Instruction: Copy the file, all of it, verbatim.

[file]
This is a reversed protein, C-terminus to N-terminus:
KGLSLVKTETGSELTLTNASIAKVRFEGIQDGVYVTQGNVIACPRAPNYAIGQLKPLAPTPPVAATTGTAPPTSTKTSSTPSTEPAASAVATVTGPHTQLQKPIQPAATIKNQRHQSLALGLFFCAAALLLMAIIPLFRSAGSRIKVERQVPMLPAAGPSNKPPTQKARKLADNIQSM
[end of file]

This is a reversed protein, C-terminus to N-terminus:
KGLSLVKTETGSELTLTNASIAKVRFEGIQDGVYVTQGNVIACPRAPNYAIGQLKPLAPTPPVAATTGTAPPTSTKTSSTPSTEPAASAVATVTGPHTQLQKPIQPAATIKNQRHQSLALGLFFCAAALLLMAIIPLFRSAGSRIKVERQVPMLPAAGPSNKPPTQKARKLADNIQSM